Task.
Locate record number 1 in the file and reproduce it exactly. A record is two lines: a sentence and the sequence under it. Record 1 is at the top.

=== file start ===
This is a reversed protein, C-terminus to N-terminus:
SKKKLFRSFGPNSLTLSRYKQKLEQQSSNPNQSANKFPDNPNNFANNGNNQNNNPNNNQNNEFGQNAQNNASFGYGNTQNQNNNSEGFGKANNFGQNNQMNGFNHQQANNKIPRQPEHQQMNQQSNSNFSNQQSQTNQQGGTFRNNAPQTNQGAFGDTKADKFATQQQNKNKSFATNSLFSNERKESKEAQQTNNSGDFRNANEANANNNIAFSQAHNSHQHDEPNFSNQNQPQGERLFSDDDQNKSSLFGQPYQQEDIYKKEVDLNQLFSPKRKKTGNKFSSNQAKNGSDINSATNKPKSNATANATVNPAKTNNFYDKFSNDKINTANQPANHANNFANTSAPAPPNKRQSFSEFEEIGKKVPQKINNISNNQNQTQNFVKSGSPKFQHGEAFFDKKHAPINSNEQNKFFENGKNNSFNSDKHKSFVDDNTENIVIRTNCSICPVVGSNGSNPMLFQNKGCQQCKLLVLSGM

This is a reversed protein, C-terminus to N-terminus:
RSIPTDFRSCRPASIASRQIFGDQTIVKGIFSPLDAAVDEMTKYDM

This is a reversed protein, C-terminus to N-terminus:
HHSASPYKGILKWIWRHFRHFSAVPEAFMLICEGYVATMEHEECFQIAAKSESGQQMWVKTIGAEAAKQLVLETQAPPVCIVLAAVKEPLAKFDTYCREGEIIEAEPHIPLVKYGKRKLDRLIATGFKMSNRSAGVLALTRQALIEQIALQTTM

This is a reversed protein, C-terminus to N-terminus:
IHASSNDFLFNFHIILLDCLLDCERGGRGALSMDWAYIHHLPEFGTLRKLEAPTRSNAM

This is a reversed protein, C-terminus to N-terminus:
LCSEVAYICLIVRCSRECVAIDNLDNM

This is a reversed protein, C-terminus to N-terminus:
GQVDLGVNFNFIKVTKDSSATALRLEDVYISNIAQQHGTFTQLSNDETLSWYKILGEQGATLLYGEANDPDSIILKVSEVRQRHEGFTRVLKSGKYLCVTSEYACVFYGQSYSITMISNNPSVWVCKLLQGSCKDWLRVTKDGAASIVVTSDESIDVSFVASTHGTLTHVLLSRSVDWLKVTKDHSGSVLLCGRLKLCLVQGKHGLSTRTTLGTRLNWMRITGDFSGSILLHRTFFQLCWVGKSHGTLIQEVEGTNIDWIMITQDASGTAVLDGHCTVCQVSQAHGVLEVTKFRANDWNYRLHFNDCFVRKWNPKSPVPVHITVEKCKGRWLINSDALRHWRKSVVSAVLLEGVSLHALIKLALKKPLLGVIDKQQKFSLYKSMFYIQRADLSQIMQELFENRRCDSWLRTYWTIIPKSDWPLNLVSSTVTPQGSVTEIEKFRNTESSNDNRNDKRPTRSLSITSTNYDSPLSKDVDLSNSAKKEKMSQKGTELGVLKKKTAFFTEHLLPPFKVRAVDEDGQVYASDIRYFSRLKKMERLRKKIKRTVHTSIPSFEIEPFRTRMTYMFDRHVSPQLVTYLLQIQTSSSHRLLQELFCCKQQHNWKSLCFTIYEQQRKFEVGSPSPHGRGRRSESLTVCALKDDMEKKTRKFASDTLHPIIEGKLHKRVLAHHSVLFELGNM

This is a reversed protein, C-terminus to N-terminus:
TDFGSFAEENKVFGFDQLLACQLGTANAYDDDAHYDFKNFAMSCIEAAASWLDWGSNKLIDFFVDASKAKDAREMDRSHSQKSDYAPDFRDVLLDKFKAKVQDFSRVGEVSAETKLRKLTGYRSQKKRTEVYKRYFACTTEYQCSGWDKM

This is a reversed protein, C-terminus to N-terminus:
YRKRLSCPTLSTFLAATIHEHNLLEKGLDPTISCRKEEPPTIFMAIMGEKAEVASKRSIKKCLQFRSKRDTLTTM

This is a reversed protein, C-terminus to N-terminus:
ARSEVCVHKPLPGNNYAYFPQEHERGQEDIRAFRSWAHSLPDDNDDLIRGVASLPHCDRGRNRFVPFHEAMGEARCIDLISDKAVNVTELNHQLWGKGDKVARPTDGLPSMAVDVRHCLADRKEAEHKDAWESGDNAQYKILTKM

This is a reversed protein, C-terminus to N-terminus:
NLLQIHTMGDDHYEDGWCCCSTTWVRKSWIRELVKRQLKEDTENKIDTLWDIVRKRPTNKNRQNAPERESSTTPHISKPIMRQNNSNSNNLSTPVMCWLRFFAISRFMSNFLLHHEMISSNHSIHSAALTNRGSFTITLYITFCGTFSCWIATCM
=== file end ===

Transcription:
This is a reversed protein, C-terminus to N-terminus:
SKKKLFRSFGPNSLTLSRYKQKLEQQSSNPNQSANKFPDNPNNFANNGNNQNNNPNNNQNNEFGQNAQNNASFGYGNTQNQNNNSEGFGKANNFGQNNQMNGFNHQQANNKIPRQPEHQQMNQQSNSNFSNQQSQTNQQGGTFRNNAPQTNQGAFGDTKADKFATQQQNKNKSFATNSLFSNERKESKEAQQTNNSGDFRNANEANANNNIAFSQAHNSHQHDEPNFSNQNQPQGERLFSDDDQNKSSLFGQPYQQEDIYKKEVDLNQLFSPKRKKTGNKFSSNQAKNGSDINSATNKPKSNATANATVNPAKTNNFYDKFSNDKINTANQPANHANNFANTSAPAPPNKRQSFSEFEEIGKKVPQKINNISNNQNQTQNFVKSGSPKFQHGEAFFDKKHAPINSNEQNKFFENGKNNSFNSDKHKSFVDDNTENIVIRTNCSICPVVGSNGSNPMLFQNKGCQQCKLLVLSGM